Face distortion aftereffects in personally familiar, famous, and unfamiliar faces

Walton, Billy R. P. and Hills, Peter J. (2012) Face distortion aftereffects in personally familiar, famous, and unfamiliar faces. Frontiers in Psychology, 3. p. 258. ISSN 1664-1078

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Official URL: http://dx.doi.org/10.3389/fpsyg.2012.00258


The internal face prototype is thought to be a construction of the average of every previously viewed face (Schwaninger et al., 2003). However, the influence of the most frequently encountered faces (i.e., personally familiar faces) has been generally understated. The current research explored the face distortion aftereffect in unfamiliar, famous, and personally familiar (each subject’s parent) faces. Forty-eight adult participants reported whether faces were distorted or not (distorted by shifting the eyes in the vertical axis) of a series of images that included unfamiliar, famous, and personally familiar faces. The number of faces perceived to be “odd” was measured pre- and post-adaptation to the most extreme distortion. Participants were adapted to either an unfamiliar, famous, or personally familiar face. The results indicate that adaptation transferred from unfamiliar faces to personally familiar faces more so than the converse and aftereffects did not transfer from famous faces to unfamiliar faces. These results are indicative of representation differences between unfamiliar, famous, and personally familiar faces, whereby personally familiar faces share representations of both unfamiliar and famous faces.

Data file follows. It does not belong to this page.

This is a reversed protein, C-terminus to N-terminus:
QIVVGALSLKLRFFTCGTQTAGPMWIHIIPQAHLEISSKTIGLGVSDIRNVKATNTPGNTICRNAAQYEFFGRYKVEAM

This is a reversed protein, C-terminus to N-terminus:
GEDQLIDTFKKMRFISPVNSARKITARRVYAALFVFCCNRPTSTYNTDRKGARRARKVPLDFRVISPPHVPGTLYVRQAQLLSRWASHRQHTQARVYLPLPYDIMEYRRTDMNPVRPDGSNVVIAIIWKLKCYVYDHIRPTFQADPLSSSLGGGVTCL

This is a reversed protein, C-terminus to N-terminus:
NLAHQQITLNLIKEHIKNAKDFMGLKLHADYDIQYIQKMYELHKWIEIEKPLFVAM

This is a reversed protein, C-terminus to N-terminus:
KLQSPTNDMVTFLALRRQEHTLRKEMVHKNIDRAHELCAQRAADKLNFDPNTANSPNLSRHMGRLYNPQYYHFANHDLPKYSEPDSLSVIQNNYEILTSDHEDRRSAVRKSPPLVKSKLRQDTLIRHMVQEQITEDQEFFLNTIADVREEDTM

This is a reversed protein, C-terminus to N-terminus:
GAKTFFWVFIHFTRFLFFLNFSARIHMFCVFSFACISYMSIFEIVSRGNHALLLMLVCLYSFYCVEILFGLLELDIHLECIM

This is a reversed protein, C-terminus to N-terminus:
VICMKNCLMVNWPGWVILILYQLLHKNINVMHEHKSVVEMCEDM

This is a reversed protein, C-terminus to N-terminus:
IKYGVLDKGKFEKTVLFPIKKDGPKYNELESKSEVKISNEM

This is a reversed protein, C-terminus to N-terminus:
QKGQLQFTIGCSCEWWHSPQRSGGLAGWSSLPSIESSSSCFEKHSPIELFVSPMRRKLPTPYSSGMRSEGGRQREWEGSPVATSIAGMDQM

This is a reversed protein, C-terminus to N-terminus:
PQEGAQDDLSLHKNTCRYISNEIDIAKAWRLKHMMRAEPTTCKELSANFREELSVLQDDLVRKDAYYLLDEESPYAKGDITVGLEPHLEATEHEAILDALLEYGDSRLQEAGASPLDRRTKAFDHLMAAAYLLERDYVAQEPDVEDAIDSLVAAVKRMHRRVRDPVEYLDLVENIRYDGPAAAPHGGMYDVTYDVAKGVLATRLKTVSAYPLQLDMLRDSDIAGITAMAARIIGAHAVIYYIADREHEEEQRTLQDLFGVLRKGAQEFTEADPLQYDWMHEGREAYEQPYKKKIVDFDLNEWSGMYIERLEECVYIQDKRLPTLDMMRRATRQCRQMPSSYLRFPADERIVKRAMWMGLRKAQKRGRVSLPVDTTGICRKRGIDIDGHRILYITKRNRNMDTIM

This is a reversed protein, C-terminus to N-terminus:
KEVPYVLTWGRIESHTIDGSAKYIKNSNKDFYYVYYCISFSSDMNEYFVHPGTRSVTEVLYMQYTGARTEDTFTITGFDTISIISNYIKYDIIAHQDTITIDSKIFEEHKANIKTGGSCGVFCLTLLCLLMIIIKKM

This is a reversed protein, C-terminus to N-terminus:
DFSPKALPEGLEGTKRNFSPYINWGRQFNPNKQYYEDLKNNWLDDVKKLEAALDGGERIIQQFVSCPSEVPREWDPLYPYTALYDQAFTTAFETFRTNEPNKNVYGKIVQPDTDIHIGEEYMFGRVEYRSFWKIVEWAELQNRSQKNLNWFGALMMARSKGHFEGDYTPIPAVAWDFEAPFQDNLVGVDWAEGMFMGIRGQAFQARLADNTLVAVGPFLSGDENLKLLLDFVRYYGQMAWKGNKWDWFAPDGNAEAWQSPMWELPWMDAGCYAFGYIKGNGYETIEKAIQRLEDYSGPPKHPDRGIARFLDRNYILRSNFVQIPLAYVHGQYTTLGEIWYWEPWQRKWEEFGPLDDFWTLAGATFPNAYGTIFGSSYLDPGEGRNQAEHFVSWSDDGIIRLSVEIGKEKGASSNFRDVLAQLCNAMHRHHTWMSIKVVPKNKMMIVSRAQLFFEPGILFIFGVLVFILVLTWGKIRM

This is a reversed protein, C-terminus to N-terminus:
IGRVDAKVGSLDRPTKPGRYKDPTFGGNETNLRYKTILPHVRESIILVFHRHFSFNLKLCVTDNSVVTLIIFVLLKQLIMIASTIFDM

Item Type: Journal Article
Keywords: adaptation effects, face distortion aftereffects, face perception, personally familiar versus unfamiliar faces
Faculty: ARCHIVED Faculty of Science & Technology (until September 2018)
Depositing User: Repository Admin
Date Deposited: 14 Oct 2014 13:59
Last Modified: 09 Sep 2021 19:02
URI: https://arro.anglia.ac.uk/id/eprint/332754

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